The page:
Thanks for the replies! I may be upgrading the size of my tank to a 55 sooner then i thought due to more space becoming available, So im debating changing the substrate to aragonite sand, i dont like how crushed coral is lighter and emphasizes dirtyness lol. Im curious how i keep the hardness level steady during water changes though?
Thanks again guys
This is a bit of an experiment, as it depends upon your tap water GH and pH and where the tank ends up in GH and pH. Without these numbers we would just be guessing. But in general terms, the tank chemistry will be fairly stable once the substrate is in, and the buffering capacity will prevent too much of a shift. Smaller water change volumes may be needed, more often, rather than larger weekly changes.

Byron.
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Old 04-24-2012, 01:41 PM   #6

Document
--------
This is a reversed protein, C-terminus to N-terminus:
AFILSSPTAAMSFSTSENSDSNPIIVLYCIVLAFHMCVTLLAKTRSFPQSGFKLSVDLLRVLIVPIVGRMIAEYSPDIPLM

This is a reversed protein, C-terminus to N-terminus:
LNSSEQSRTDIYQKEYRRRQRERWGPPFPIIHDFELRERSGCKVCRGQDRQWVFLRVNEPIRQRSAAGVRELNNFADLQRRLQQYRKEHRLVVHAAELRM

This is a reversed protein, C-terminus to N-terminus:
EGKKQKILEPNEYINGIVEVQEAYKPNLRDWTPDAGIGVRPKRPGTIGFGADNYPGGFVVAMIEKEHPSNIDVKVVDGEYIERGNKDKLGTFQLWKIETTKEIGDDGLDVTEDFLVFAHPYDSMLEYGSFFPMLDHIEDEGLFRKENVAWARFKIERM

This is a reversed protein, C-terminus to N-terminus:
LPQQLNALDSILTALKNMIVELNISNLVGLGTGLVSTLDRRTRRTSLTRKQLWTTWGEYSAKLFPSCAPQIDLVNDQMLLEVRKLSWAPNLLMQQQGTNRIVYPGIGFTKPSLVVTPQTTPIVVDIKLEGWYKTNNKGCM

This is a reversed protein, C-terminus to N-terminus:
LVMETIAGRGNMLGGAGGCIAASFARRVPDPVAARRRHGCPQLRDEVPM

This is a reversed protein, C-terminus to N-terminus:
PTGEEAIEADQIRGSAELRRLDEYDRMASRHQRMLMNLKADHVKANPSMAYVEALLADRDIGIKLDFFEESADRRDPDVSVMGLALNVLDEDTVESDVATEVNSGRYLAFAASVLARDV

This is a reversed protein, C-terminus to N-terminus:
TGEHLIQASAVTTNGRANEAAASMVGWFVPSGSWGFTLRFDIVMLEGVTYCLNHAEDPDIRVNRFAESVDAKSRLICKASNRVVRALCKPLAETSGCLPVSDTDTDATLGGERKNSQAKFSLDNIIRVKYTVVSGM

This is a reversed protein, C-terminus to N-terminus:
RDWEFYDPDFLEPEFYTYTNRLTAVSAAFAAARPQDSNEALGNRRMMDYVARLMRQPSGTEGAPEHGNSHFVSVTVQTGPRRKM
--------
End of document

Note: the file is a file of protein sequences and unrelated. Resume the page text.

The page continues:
Alright that makes sense, iv never used sand as a substrate before, mainly because i heard all the debris settled on top, any tips for maintaining this?
On a side note i cant decide if i want to go with black or a lighter color aragonite sand
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Old 04-24-2012, 04:08 PM   #7
 
I came across a recipe for a rift lake buffer,
Rift Lake Buffer Recipe - Cichlid Salt

If i did my math right that would mean 11 parts of each ingredient for a 55 gallon tank, if i chose to use sand would this help maintain the effect of the buffer or would it raise it to high?
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Old 04-24-2012, 05:38 PM   #8
 
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Quote:
Originally Posted by Darcrath View Post